Lance, Done With It...

I believe it was someone given the nickname the Great Deceiver who said something to the effect, "well, here we go again." The sport of cycling, once again finds itself in the spotlight for all the wrong reasons. In a statement released by Lance Armstrong yesterday (read Armstrong's entire statement here.) I see an individual who has come to the realization that no matter what he says there will always be doubters, detractors will always be willing to take their shot. Consider two or more people debating a point; the arguing goes on for minutes, maybe hours, until they realize they are getting nowhere. They agree to disagree, and move on. Now, expand that debate to years, and you have the Armstrong controversy. Yes, I would be ready to move on as well. At this point you believe him, or you don't. There are more important things to devote his time and energies to, and it is time to move on. 

Let the mainstream media focus on Lance and what happens to all those victories and Tour titles. Like Lance, I am going to move on. Why? Because I see bigger issues at stake here. Larger than Lance Armstrong, larger than the Tour de France. Does, or should, the United States Anti-Doping Agency (USADA) possess the authority to strip a cyclist of victories acquired outside the Olympic arena. Lets not overlook the fact that the USADA is charged with managing the anti-doping program for U.S. Olympic, Paralympic, Pan-American, ParaPan American sport, and only in those areas. No where do I see it written that the USADA has authority outside those specific areas. I can't imagine cycling's international governing body, the Union Cycliste Internationale (UCI) permitting a nationally based agency the authority to supersede it's own governing right. Yet that appears to be what is taking place.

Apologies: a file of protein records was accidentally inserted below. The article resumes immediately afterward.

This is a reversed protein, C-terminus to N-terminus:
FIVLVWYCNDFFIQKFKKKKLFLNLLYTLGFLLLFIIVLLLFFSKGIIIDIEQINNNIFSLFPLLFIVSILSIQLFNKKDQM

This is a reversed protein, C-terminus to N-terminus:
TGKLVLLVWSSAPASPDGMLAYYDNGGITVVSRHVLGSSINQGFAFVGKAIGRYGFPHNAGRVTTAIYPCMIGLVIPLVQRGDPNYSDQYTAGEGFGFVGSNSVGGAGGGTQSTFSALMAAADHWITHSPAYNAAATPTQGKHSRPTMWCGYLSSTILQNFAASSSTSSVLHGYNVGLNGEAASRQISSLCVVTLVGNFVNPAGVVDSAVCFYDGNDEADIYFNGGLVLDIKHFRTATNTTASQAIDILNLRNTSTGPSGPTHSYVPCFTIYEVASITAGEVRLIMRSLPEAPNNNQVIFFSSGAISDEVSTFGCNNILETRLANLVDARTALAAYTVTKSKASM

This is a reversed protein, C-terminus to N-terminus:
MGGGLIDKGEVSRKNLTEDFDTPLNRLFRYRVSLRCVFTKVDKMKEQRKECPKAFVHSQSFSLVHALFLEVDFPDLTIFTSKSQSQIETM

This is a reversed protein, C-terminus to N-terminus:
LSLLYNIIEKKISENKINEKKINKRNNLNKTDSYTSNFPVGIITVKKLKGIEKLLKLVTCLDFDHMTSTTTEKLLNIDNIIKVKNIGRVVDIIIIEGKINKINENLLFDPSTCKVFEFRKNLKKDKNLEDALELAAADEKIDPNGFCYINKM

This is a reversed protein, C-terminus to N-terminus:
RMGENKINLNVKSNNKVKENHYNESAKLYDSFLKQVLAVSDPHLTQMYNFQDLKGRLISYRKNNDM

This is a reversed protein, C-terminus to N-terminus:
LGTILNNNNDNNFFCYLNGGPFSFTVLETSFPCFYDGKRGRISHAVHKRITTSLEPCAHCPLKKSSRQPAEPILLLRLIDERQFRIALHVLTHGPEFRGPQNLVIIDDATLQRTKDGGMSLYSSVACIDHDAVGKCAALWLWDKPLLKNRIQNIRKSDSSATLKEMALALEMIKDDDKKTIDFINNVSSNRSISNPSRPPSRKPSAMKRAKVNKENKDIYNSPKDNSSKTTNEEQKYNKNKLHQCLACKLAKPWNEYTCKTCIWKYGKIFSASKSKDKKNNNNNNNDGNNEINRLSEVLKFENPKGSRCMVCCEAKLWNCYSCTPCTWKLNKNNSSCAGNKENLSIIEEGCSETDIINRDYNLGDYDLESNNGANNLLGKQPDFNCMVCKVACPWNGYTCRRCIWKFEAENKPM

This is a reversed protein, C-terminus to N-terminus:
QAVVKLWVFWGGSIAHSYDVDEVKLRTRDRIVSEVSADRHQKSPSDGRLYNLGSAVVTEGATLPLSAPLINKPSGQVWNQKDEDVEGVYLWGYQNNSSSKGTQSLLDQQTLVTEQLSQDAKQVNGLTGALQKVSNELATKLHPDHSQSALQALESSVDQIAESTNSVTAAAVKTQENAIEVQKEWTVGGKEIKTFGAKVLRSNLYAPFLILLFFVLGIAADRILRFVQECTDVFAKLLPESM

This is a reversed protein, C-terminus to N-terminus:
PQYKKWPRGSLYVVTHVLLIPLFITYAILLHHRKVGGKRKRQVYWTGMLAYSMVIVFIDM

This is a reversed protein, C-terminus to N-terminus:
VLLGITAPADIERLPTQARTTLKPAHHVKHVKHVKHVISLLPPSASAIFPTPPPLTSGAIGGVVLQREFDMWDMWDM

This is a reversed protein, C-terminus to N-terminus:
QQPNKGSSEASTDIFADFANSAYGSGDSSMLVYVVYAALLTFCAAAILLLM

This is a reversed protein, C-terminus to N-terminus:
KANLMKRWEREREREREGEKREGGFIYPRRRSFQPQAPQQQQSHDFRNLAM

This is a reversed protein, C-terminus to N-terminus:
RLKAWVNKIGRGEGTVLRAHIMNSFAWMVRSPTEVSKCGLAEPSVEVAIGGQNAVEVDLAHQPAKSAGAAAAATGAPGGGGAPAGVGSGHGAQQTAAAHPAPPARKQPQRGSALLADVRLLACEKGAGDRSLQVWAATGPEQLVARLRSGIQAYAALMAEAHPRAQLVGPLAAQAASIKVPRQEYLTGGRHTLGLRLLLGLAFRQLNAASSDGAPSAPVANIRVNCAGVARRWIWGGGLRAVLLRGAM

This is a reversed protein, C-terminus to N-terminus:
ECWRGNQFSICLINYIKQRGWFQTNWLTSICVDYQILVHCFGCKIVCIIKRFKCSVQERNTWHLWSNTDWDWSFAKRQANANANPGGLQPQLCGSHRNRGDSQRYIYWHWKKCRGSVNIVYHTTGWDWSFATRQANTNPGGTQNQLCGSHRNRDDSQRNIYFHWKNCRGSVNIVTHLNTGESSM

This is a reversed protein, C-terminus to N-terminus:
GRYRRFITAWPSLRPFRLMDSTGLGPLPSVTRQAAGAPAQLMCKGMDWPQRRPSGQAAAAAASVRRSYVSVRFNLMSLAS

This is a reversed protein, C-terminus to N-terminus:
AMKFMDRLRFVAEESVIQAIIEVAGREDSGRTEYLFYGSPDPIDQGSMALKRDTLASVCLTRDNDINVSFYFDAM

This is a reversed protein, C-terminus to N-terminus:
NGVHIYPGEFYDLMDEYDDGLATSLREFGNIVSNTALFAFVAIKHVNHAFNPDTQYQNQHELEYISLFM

The USADA, or its international "counterpart", WADA, should exist in a support role, not in an authority role. Their job should be to gather and present evidence of wrong-doing to cycling's national and international governing bodies; it is those latter agencies who should be responsible for determining guilt, or innocence , and setting consequences. Of course for this organization of authority to be effective there needs to exist a confidence in the ability of these organizations to perform their duties, and I am not sure that condition has existed for some time now. What I do feel confident of is that decisions concerning the internal regulation of the sport need to be determined within the sport, not from anywhere, or anyone, outside it.

If anything good comes of this mess, if Travis Tygart and the USADA successfully strip Armstrong of his Tour titles, the resulting chaos (does anyone really believe the move will resolve the drug use controversy, or that it won't open up an entirely new can of worms) will hopefully, and finally, force an examination of the structure and authority of the sport, and bring about a stronger, more coherent organization. Contrary to what some may read in Armstrong's statement, the house is still smoldering, and someone mistook the pail of water for one filled with lighter fluid. The poster shown above says Hope Rides Again. Hope, it is all that is left really - hope for a better future of the sport.